Dr George Vassiliou
Leukaemic haemopoietic stem cells
Laboratory: Wellcome Trust Sanger Institute. Departmental Affiliation: Haematology
George Vassiliou graduated from the Royal London Hospital Medical College in 1994, having obtained an intercalated BSc in Pharmacology with Basic Medical Sciences in 1991. He carried out his basic medical training in London and Cambridge and became a member of the Royal College of Physicians in 1997. He went on to train in Haematology at the Hammersmith and Great Ormond Street Hospitals, and received his PhD from the University of Cambridge in 2005. After completing his Haematology training in Cambridge, he became a Member of the Royal College of Pathologists in 2005 and from 2006-11 carried out a postdoctoral period in Allan Bradley’s Laboratory at the Wellcome Trust Sanger Institute, funded by a Cancer Research UK Clinician Scientist Fellowship. In 2011 he won a Wellcome Trust Senior Fellowship in Clinical Science and became a member of Faculty and Group Leader at the Sanger Institute. He joined the Faculty of the Cambridge Stem Cell Institute in 2015. Additionally, he has been an honorary Consultant Haematologist at Cambridge University Hospitals since 2006.
The Vassiliou Group studies the preclinical evolution, pathogenesis and treatment of haematological malignancies with a particular focus on acute myeloid leukaemia and its leukaemic stem cells. Recent highlights of the group’s work include the identification of distinct patterns of clonal haemopoiesis driven by leukaemia-associated mutations in healthy people, the generation of the first genome-wide catalogue of genetic vulnerabilities and therapeutic targets in acute myeloid leukaemia and the development of a novel murine model of human myelodysplastic syndromes driven by mutations in the spliceosome gene SF3B1.
Wellcome Trust, Cancer Research UK, Bloodwise, Kay Kendal Leukaemia Fund, Addenbrooke’s Charitable Trust
The Vassiliou Group seeks to understand the molecular mechanisms involved in transformation of normal to leukaemic haemopoietic stem cells and to identify their differential genetic vulnerabilities in order to develop novel anti-leukaemic therapies.
To achieve these aims the group uses three main approaches:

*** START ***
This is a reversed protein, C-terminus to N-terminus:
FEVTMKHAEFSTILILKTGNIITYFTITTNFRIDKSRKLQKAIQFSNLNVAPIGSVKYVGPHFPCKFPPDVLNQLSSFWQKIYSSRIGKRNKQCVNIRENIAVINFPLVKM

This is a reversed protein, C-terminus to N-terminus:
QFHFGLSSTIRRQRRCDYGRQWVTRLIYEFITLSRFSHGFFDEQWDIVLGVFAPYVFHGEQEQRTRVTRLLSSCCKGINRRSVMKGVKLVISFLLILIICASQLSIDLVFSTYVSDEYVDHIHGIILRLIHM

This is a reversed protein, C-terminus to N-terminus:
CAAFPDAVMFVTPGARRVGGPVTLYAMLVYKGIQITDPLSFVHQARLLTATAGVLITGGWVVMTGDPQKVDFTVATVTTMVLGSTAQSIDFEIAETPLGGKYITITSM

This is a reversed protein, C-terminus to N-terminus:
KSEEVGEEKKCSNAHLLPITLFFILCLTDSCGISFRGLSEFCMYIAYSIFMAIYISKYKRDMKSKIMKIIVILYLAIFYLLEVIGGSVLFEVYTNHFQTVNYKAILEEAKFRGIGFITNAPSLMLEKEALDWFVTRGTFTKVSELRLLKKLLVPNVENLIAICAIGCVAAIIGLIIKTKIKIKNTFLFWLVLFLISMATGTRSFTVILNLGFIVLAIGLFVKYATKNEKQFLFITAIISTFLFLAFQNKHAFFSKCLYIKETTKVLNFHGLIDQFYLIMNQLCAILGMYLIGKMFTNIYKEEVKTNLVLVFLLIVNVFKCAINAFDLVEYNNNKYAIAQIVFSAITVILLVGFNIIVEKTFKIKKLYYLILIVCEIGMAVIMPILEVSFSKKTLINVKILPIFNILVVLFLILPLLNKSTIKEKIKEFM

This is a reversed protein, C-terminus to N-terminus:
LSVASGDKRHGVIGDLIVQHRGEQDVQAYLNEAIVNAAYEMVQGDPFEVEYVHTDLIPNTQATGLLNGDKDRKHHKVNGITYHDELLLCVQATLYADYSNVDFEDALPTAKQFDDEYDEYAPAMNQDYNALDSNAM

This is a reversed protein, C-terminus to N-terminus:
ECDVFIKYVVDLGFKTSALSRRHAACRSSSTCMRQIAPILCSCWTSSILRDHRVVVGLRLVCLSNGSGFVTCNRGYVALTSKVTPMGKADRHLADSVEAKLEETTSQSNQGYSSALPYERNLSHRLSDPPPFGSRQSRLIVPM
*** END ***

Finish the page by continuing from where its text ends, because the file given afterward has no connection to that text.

- Generation and study of bespoke mouse models of somatic mutation drivers of myeloid malignancies, in order to define their molecular, genomic and phenotypic effects on haemopoietic stem and progenitor cells
- Application of genetic screens to identify the molecular pathways involved in the transformation of HSCs (transposon mutagenesis) and the survival of leukaemic stem cells (genome-wide CRISP Cas9 screens)
- Sequencing-based approaches to detect and track the evolution of pre-clinical haemopoietic clones in haematologically normal individuals, in order to understand the factors involved in leukaemic progression.
Vijay Baskar, Etienne De Braekeleer, Grace Collord, Jonathan Cooper, Joao Dias, Oliver Dovey, Monika Dudek, Dimitris Garyfallos, Gonia Gozdecka, Suruchi Pacharne, Konstantinos Tzelepis.
Blood stem cells live in the bone marrow and are responsible for the production of the cells of the blood and the immune system. Like all cells, blood stem cells accumulate random DNA mutations with time in every one of us. In some unfortunate individuals these changes affect genes that make the stem cells grow uncontrollably leading to the development of Acute Myeloid Leukaemia or AML, an aggressive cancer that kills more than 7 out of 10 sufferers. Our group investigates many aspects of AML from how it develops, whether we can identify people who are at risk of developing it, how gene mutations make AML cells grow uncontrollably, how we detect the mutation in each individual AML and most importantly how to identify the "weaknesses" od AML in order to develop new treatments against this lethal cancer.
- Tzelepis, K., Koike-Yusa, H., De Braekeleer, E., Li, Y., Metzakopian, E., Dovey, O. M., Mupo, A., Grinkevich, V., Li, M., Mazan, M., Gozdecka, M., Ohnishi, S., Cooper, J., Patel, M., McKerrell, T., Chen, B., Domingues, A. F., Gallipoli, P., Teichmann, S., Ponstingl, H., McDermott, U., Saez-Rodriguez, J., Huntly, B. J., Iorio, F., Pina, C., Vassiliou, G. S. & Yusa, K. (2016) A CRISPR Dropout Screen Identifies Genetic Vulnerabilities and Therapeutic Targets in Acute Myeloid Leukemia. Cell Reports 17, 1193-1205, doi:10.1016/j.celrep.2016.09.079.
- Mupo, A., Seiler, M., Sathiaseelan, V., Pance, A., Yang, Y., Agrawal, A. A., Iorio, F., Bautista, R., Pacharne, S., Tzelepis, K., Manes, N., Wright, P., Papaemmanuil, E., Kent, D. G., Campbell, P. C., Buonamici, S., Bolli, N. & Vassiliou, G. S. Hemopoietic-specific Sf3b1-K700E knock-in mice display the splicing defect seen in human MDS but develop anemia without ring sideroblasts. Leukemia, doi:10.1038/leu.2016.251 (2016).
- McKerrell T, Vassiliou GS (2015) Aging as a driver of leukemogenesis. Science Translational Medicine 7, 306fs338. PMID:26400908
- McKerrell T, Park N, Moreno T, Grove CS, Ponstingl H, Stephens J, Understanding Society Scientific G, Crawley C, Craig J, Scott MA, Hodkinson C, Baxter J, Rad R, Forsyth DR, Quail MA, Zeggini E, Ouwehand W, Varela I, Vassiliou GS(2015) Leukemia-associated somatic mutations drive distinct patterns of age-related clonal hemopoiesis. Cell Reports 10, 1239-1245 PMCID:PMC4542313
- Vassiliou G*, Cooper JL, Li J, Rad R, Rice S, Uren A, Rad L, Ellis P, Andrews R, Grove C, Banerjee R, Wright P, Arends M, Bradley A*. Mutant nucleophosmin and cooperating pathways drive leukemia initiation and progression in mice. Nature Genetics, 2011, May;43(5):470-5. PMCID:PMC3084174